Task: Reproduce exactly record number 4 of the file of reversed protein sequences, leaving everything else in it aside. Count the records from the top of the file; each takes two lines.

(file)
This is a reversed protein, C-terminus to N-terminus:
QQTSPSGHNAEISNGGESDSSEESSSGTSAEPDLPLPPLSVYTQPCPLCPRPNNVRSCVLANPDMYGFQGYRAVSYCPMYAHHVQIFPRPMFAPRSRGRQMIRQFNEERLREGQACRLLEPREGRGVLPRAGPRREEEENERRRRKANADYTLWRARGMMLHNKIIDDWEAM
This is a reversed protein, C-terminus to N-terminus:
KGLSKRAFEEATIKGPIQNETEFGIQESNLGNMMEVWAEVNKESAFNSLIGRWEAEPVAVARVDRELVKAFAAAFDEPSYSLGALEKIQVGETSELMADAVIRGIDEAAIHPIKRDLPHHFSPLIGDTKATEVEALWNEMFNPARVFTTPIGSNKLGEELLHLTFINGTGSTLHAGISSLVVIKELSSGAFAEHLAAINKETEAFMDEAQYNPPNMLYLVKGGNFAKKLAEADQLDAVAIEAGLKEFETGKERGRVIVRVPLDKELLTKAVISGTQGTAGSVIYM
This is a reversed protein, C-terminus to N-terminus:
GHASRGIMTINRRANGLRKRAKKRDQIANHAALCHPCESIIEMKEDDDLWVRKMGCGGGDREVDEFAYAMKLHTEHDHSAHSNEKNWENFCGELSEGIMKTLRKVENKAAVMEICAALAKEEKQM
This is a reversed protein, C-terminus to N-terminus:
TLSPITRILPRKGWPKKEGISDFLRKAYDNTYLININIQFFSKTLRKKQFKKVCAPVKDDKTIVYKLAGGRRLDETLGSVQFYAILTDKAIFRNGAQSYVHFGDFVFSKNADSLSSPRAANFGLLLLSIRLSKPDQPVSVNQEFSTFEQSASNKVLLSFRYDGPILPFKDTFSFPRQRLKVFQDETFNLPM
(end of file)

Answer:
This is a reversed protein, C-terminus to N-terminus:
TLSPITRILPRKGWPKKEGISDFLRKAYDNTYLININIQFFSKTLRKKQFKKVCAPVKDDKTIVYKLAGGRRLDETLGSVQFYAILTDKAIFRNGAQSYVHFGDFVFSKNADSLSSPRAANFGLLLLSIRLSKPDQPVSVNQEFSTFEQSASNKVLLSFRYDGPILPFKDTFSFPRQRLKVFQDETFNLPM